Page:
Walgreens officials have no plans to distribute the abortion drug mifepristone in Kansas, Attorney General Kris Kobach said on Monday, weeks after Kobach sent a letter to the pharmacy giant blasting their move to distribute the pill in pharmacies in Kansas. national level.
In the original Feb. 6 letter, Kobach said he “will not hesitate” to enforce the Kansas law in opposition to the company’s plans, although the law he cited is currently on hold pending a court appeal.
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In the company’s response, Danielle Gray, executive vice president and chief legal officer of Walgreens, said Walgreens “does not plan to dispense Mifepristone in your state and does not plan to ship Mifepristone into your state from any of our pharmacies.”
“If this approach changes, we will certainly let you know,” Gray wrote in the Feb. 17 letter, leaving open the possibility that a change in the Kansas telemedicine abortion law could change Walgreens’ position.
Both Walgreens and CVS, the nation’s two largest pharmacies, said earlier this year they would petition the Food and Drug Administration to certify them to distribute mifepristone, both in stores and by mail, where it is legal. to do it.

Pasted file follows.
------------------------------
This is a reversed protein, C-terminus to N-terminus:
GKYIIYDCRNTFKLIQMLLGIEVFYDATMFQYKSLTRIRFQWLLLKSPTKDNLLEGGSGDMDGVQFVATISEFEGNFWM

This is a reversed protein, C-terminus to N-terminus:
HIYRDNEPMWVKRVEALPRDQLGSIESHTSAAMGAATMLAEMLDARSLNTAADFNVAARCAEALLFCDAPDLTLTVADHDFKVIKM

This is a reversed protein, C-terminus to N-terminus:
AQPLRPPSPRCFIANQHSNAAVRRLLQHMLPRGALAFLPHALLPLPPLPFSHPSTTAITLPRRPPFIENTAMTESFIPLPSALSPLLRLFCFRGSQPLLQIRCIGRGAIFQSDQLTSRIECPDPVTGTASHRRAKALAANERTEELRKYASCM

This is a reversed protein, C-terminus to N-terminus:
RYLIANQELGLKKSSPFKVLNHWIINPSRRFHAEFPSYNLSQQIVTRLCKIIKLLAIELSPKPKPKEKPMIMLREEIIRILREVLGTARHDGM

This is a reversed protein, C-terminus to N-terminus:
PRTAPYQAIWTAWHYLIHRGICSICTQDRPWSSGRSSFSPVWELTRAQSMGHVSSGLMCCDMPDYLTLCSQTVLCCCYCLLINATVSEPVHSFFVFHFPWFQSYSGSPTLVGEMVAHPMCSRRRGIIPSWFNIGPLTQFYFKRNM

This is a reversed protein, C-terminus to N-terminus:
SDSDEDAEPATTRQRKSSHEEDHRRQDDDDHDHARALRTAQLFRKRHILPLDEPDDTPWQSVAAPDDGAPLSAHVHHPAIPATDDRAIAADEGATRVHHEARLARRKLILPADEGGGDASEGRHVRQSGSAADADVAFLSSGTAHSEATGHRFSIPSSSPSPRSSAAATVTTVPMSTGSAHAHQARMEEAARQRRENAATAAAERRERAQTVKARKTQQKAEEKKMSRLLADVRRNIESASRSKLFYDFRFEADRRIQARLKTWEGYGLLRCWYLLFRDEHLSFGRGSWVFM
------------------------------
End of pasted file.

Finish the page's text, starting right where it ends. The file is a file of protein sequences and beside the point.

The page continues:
The certification process with federal regulators is ongoing, the company said.
Kobach hailed Walgreens’ response as a victory.
“Dispensing these pills without the presence of a supervising physician would expose women to complications and potentially even coercion,” Kobach said in a statement. “I am grateful that Walgreens has responded quickly and sensibly and intends to fully comply with the law.”
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Kansas’s ban on telemedicine abortions was blocked by the Kansas Court of Appeals in November, amid an ongoing deadlock over its constitutionality in light of a 2019 Kansas Supreme Court decision, which ruled that the state constitution protects abortion rights.
Abortion pills are becoming a national point of contention following the US Supreme Court decision overturning Roe v. Wade last summer.
Kobach signed a legal memo supporting a lawsuit in Texas, brought by abortion opponents, seeking to block FDA approval for mifepristone. In Kansas, the majority of abortions are induced with medication and this is only set to expand after Planned Parenthood began offering telemedicine abortions in the state last year.
Kobach’s anti-abortion views were a key issue during her successful campaign for the job last year.
She said she will ask the Kansas Supreme Court to reconsider its 2019 decision that preserved statewide constitutional protections for abortion rights in light of Roe’s overturn.
And Kobach has urged lawmakers to overhaul the process of selecting judges at the Supreme Court, a move that could lead to re-litigation of the 2019 case.